UK current account battle continues
Several of the UK’s major banking brands are losing customers to rivals such as Spanish bank Santander and building society Nationwide, according to figures released by the UK Payments Council – while competitor bank Nationwide continues to add customers.
The number of UK account holders switching their bank accounts increased by 12% last year, rising to 1.16 million according to the UK Payments Council. The figures suggest a modest increase – but the numbers switching are still small compared to the UK’s 40 million current account holders.
The UK’s current account switching service was introduced in September 2013 as part of a push to drive up competition between UK retail banks. The service guarantees a switch within a maximum of seven working days.
The UK Payments Council figures break down the numbers leaving and joining each of the UK’s major current account providers each quarter. According to the latest available figures which cover Q2 2014, the biggest losers were Barclays, Co-operative, NatWest and its parent RBS, and HSBC. Together, these lost a net 75,000 customers from April to June. The biggest winners were Santander, Halifax and Nationwide, who gained 89,000 customers between them over the same period.
By the end of December 2014, more than two-thirds of people (69%) in the UK were aware of the current account switching service, up from 59% a year earlier. Customer confidence in the service increased from 58% to 65% in the same period. In total, there were 1,156,838 switches in 2014, up from 1,030,718 switches in 2013.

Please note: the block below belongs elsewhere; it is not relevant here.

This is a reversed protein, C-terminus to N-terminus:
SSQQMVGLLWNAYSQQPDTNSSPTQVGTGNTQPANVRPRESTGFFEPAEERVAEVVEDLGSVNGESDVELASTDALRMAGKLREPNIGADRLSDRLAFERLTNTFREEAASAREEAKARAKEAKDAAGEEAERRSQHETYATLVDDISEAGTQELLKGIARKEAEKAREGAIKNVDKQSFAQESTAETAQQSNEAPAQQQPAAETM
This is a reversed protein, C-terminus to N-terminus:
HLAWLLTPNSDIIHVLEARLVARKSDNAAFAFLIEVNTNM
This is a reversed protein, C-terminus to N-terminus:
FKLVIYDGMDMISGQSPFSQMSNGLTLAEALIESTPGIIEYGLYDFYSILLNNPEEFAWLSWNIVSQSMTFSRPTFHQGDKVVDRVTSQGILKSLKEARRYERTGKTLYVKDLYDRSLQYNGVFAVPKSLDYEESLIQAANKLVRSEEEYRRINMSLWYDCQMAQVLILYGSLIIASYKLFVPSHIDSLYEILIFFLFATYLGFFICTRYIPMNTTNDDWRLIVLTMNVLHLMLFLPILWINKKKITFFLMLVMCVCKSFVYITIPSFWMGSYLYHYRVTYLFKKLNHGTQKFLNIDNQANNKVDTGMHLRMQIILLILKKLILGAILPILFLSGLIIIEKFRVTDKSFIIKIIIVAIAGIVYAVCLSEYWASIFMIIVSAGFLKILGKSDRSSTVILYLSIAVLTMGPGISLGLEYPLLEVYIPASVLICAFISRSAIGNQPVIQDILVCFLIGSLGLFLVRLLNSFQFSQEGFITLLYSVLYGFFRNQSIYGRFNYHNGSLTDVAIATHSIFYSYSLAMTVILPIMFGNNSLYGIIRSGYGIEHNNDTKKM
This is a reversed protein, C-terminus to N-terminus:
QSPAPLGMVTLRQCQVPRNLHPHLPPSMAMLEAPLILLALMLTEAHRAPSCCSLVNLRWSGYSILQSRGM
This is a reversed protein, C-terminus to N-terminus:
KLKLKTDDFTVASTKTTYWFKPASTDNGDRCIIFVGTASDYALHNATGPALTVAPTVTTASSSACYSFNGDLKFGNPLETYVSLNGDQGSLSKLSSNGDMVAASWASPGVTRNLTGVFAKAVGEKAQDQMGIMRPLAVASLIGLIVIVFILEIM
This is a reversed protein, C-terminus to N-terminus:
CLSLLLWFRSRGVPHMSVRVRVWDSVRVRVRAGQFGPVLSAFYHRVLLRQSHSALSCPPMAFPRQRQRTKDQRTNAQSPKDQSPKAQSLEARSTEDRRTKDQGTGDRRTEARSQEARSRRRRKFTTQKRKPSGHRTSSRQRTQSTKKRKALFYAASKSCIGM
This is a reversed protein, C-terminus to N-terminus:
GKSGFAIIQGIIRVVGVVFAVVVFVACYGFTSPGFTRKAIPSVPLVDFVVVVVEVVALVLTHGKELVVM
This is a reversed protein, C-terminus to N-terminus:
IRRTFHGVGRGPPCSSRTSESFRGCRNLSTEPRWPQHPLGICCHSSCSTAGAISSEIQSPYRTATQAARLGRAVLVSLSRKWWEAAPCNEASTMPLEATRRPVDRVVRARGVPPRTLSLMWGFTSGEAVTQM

Two new banks have just joined the switching service – Duncan Lawrie and Weatherbys Private Bank. This brings the total number of banks and building societies on the service to 36.
Separately, high-profile challenger Metro Bank (which is not included in the figures) has released its Q4 2014 results, and now has 447,000 account holders, a year-on-year growth of 63%. The bank, which is concentrated in the southeast of England, also reports a 118% increase in deposits for the full year, to £2,867 million. Metro Bank plans to hire an extra 500 staff and open 10 more stores in 2015. However, the bank still lost money (£8.9 million), though the rate of loss is decreasing (£9.4 million the previous quarter).
The release of the latest figures follows a separate report by TNS UK earlier this month, which found that the main driver for switching remains customer service, cited by 23% as a reason for leaving and 12% as a reason for choosing. The top reasons for choosing – all scoring 15% – were reputation, rewards and convenience. Online and mobile banking are now given as selection criteria by 10% of switchers and this has climbed steadily in the last year.